Archive for April 17th, 2010

In Erie Street Cemetery in Cleveland, in the shadow of Progressive Field, home of the Cleveland Indians, lie the graves of Lorenzo and Rebecca Carter, the first permanent settlers of European descent in Cleveland.  There were other people who traveled to what is now Cleveland the Western Reserve at around the same time, but they either returned east or settled in other areas.

Carter graves

But before I went to Erie Street Cemetery, most of the references I found identified Lorenzo as the first settler, and merely referred to Rebecca as his wife.  First I confirmed that Rebecca and Lorenzo were married by the time he is reported as coming to Cleveland in  1797 – yep, they were married in 1789. I made sure that Rebecca and Lorenzo traveled together – all the references state that Lorenzo and Rebecca and their children moved here in 1797.  But somehow, in a lot of sources, Lorenzo is called the first settler, and Rebecca, if she gets mentioned at all, is relegated to being Lorenzo’s wife and is treated as being of little to no historical importance.  In the Encyclopedia of Cleveland History, Lorenzo gets credit as the first settler; Rebecca doesn’t even get her own entry. Ohio History Central does the same thing: Lorenzo is the “first permanent white settler;” Rebecca is grouped as part of the family he “relocated.” In her book Cleveland Cemeteries, Vicki Blum Vigil  identifies Erie Street Cemetery as the final resting place of Lorenzo Carter, first permanent settler, barely mentioning Rebecca.

What does it say about our assumptions about gender that two people can move together to a frontier, full of unknowns and potential danger, both working together to create a life in an alien place, but only one comes down through the history books as the first settler? The other is downgraded in our memories as merely a helpmeet. I’m sure Lorenzo and Rebecca Carter did different things on the frontier that Cleveland once was, but I’m sure they both contributed to the family’s success – they both had to be in it together for their family on the Cuyahoga River to survive. To see Rebecca essentially forgotten or a made into a footnote is sad.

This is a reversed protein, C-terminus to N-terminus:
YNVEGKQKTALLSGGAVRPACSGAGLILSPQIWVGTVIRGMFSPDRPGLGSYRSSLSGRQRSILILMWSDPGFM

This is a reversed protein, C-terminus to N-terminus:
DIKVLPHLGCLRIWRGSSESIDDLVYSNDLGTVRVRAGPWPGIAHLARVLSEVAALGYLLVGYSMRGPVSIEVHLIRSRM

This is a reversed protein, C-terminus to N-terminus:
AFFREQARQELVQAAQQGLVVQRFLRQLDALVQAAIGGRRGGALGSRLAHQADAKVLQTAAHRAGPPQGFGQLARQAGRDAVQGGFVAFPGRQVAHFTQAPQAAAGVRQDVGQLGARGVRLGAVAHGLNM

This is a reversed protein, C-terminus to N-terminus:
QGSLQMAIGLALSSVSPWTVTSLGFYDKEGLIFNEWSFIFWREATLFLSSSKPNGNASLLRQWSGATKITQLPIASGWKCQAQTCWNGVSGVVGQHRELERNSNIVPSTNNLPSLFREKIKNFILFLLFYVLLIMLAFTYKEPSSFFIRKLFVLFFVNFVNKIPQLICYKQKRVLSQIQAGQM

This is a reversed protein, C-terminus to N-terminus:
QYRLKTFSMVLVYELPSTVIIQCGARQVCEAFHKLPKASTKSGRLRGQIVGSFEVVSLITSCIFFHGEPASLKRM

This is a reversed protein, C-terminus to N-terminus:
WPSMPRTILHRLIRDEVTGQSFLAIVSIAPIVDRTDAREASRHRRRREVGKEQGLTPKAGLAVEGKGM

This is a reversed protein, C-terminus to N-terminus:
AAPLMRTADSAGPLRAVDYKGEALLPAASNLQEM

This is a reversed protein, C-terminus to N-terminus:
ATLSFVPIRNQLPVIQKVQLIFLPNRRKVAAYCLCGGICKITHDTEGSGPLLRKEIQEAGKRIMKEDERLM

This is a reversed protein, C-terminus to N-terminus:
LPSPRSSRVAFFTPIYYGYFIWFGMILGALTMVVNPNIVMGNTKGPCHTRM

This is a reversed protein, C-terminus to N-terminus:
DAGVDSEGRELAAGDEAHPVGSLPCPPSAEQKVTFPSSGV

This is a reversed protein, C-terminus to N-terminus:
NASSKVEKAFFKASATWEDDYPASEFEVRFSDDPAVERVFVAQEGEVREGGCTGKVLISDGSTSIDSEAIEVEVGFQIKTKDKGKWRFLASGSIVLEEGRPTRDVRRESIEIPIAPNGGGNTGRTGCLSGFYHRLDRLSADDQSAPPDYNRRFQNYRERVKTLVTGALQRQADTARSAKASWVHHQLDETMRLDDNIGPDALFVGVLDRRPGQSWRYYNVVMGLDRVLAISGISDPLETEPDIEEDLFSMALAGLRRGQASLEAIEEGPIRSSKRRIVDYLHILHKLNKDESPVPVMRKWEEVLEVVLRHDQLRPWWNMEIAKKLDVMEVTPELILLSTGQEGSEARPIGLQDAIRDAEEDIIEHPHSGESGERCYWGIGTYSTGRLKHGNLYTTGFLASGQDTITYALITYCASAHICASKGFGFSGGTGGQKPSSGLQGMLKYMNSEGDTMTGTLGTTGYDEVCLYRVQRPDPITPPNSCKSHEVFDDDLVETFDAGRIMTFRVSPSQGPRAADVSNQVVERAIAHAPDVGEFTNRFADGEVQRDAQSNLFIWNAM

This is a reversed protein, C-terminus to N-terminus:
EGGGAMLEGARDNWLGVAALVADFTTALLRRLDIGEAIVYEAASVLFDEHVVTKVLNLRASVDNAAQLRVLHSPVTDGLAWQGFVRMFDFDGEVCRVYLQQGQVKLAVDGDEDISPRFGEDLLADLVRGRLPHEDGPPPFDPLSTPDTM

The Early Settlers Association added a marker for the Carters, since the previous grave slabs are utterly unreadable.  Here, finally, Rebecca is listed on the same level as Lorenzo.  Above their graves is a metal plaque that reads simply “They remained – others fled.”  An elevated rectangular marker between Lorenzo and Rebecca’s monuments states:

Graves of Lorenzo & Rebecca Carter, the first permanent white settlers in Cleveland
Lorenzo, Died February 8, 1814, Aged 47 years
Rebecca, Died 1827, Aged 61 years
When others fled fever and ague the Carters stayed

Lorenzo and Rebecca Carter

The contrast between the stone and the writing is not ideal, and it’s already starting to show some wear. The best photograph I have seen of the Carters’ marker is here.

RIP, Lorenzo and Rebecca Carter, first permanent settlers of European descent in Cleveland. Thank you both.

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